Delta Air Lines (NYSE:DAL) reported solid Q2 earnings last week, with adjusted EPS up more than 20% year over year despite a decline in unit revenue and a $600 million fuel hedging loss. Furthermore, the company's guidance suggested that some of the headwinds preventing even faster profit growth are dissipating.
Following the Q2 earnings report, Delta's management spent an hour talking to analysts and reporters about the quarter and the outlook for the next few quarters. Here are 5 key points Delta executives emphasized.
We do not believe margin expansion driven largely by declining fuel prices, is sustainable over the long term, and our plan assumes rising fuel prices over time. Because of this, RASM growth is a necessary component of our business strategy...
-- Delta CEO Richard Anderson
Delta came into the year planning to drive a huge jump in profitability by holding fare levels flat while growing ancillary revenue and cashing in on the big drop in fuel prices. However, several factors -- including the strong dollar and overcapacity in certain markets -- have undermined its passenger unit revenue, or PRASM. Last quarter, PRASM declined 4.6% year over year.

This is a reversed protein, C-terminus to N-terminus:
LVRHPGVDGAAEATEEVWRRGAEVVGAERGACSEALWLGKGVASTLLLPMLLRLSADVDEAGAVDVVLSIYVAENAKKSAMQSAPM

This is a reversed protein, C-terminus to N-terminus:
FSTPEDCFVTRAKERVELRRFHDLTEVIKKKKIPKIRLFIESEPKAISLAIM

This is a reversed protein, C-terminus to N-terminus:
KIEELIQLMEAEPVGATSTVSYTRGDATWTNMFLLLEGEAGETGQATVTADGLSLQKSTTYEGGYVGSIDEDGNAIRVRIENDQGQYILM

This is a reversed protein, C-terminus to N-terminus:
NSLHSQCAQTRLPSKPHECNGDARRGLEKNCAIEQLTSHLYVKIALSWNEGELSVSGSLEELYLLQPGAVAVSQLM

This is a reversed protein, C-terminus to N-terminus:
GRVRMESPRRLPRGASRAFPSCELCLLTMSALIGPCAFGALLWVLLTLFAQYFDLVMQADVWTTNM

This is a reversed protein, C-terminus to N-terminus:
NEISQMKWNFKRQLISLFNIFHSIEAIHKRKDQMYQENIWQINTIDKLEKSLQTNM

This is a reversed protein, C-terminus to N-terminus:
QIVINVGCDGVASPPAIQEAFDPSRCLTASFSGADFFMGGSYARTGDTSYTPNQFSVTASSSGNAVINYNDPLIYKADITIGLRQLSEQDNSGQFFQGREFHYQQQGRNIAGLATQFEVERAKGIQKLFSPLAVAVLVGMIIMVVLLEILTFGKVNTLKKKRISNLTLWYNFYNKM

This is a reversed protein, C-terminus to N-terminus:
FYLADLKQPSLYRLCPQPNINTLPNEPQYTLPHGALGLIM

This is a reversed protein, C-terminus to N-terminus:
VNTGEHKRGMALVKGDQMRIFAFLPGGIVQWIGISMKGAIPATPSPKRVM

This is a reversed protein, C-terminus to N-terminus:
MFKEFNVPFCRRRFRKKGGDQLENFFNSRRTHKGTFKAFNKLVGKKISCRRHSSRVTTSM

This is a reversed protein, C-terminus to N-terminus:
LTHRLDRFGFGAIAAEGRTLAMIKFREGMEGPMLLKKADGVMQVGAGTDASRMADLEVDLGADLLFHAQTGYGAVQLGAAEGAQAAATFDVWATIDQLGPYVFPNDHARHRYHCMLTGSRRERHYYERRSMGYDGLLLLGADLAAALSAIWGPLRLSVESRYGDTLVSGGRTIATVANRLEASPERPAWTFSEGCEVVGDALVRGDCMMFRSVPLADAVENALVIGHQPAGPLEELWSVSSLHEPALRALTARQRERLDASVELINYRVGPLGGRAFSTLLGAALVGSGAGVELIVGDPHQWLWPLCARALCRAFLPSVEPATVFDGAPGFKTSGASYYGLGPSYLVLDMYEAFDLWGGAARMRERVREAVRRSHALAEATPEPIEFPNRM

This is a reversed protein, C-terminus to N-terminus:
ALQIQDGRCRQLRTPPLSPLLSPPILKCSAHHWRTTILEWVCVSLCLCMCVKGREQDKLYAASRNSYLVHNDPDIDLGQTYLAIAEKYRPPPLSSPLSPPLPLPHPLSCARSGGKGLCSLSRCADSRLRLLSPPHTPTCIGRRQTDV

Despite this negative development, Delta is still delivering solid EPS growth. Yet Delta CEO Richard Anderson isn't satisfied. He argued on the earnings call that profit growth driven entirely by falling fuel prices -- i.e. what Delta has achieved year-to-date -- isn't sustainable.
As a result, Delta is planning conservatively for the coming years. Rather than assuming that it will continue to benefit from low fuel prices, the company is focused on returning to unit revenue growth so that it can offset any increases in the price of jet fuel.
Cutting capacity where necessary
... [R]estructuring our Pacific network is one of our biggest opportunities for margin improvement going forward, and the early results of these efforts are positive. As part of these efforts, we'll be reducing our winter capacity in the Pacific by 6% to 8%...
-- Delta President Ed Bastian
The most important way that Delta is working to bolster its unit revenue growth is by cutting capacity on underperforming routes. International routes have generally underperformed domestic routes as the strong dollar has diluted the value of tickets sold in foreign currencies.
As a result, Delta is slashing its international capacity by 3.5% year over year for the upcoming winter season. The biggest cuts will come in the Pacific region, particularly Japan.
In connection with this adjustment, Delta will retire six of its Boeing 747 jumbo-jets later this year. By flying smaller widebodies on those routes, Delta will limit seat capacity, pushing the average fare higher. These smaller planes will also be much cheaper to operate than a 747.
Driving ancillary revenue growth
Total merchandising revenues and fees grew by 11%, led by incremental First Class revenue growth of 17% and Comfort+ growth of nearly 30%.
-- Ed Bastian